The Daily Business Review recently ran a profile on you about how your musical talents shaped your legal career. How has being an avid musician shaped your life in and out of the courtroom?

I’ve played the guitar since I was 10-years-old, along with playing some keyboard. Coupled with my analytical skills, my musical background has allowed me to tap into my creative side for clients and develop out-of-the-box approaches to solving complex problems. In my personal life, I have been fortunate to share my enthusiasm with my sons, who are both talented musicians and play guitar, bass and piano, and produce their own original compositions

The Real Deal: Trump Doral to pay tenant’s legal fees tied to lease dispute

Doral resort will have to pay more than $2.5M in legal bills.

Trump National Doral Miami is running up an expensive tab in a long-running legal war it’s losing against Florida Pritikin Center, a rehabilitation spa leasing space at the luxury resort.

On Wednesday, the Third District Court of Appeal affirmed a 2017 final judgement ruling by Miami-Dade Circuit Judge Jose Rodriguez against Trump Endeavor 12, the entity that owns the Doral golf resort managed by Donald Trump Jr…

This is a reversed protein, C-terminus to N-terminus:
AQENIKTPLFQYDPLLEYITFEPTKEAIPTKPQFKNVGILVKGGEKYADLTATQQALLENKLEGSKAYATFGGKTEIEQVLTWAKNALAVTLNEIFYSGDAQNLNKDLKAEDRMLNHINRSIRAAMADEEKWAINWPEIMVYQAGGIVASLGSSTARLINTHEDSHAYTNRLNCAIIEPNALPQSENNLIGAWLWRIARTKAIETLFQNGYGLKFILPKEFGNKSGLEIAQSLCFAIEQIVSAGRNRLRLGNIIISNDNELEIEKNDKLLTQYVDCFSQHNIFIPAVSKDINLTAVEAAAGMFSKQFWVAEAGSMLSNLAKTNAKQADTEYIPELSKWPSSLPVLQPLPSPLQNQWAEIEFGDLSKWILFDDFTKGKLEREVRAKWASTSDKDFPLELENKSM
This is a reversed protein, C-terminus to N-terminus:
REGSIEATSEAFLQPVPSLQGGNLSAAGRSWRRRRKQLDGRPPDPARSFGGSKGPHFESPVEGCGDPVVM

…By the time the bills are tallied up, Trump Endeavor will have to pay more than $2.5 million in attorney fees in its failed bid to evict the spa from a 40,000-square-foot-space at Trump Doral, said Pritikin’s lawyer, Philippe Lieberman, a partner with the Miami firm Kluger Kaplan Silverman Katzen and Levine.

“The exact amount will be determined by Judge Rodriguez in the next couple of months,” Lieberman said. “Our client is very happy. He is looking forward to putting this behind him and recovering his legal fees from Trump.”

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Trump Endeavor attorney Bruce Rogow did not respond to a request for comment.

Pritikin sued Trump Endeavor in June 2015, alleging breach of contract. According to court documents, Pritikin had a lease with the prior owner dating back to 2009 that was still in effect when Trump Endeavor purchased the golf resort in bankruptcy court three years later. The company affirmed the lease and Pritikin was forced to remain while the Trumps renovated the property, the lawsuit states.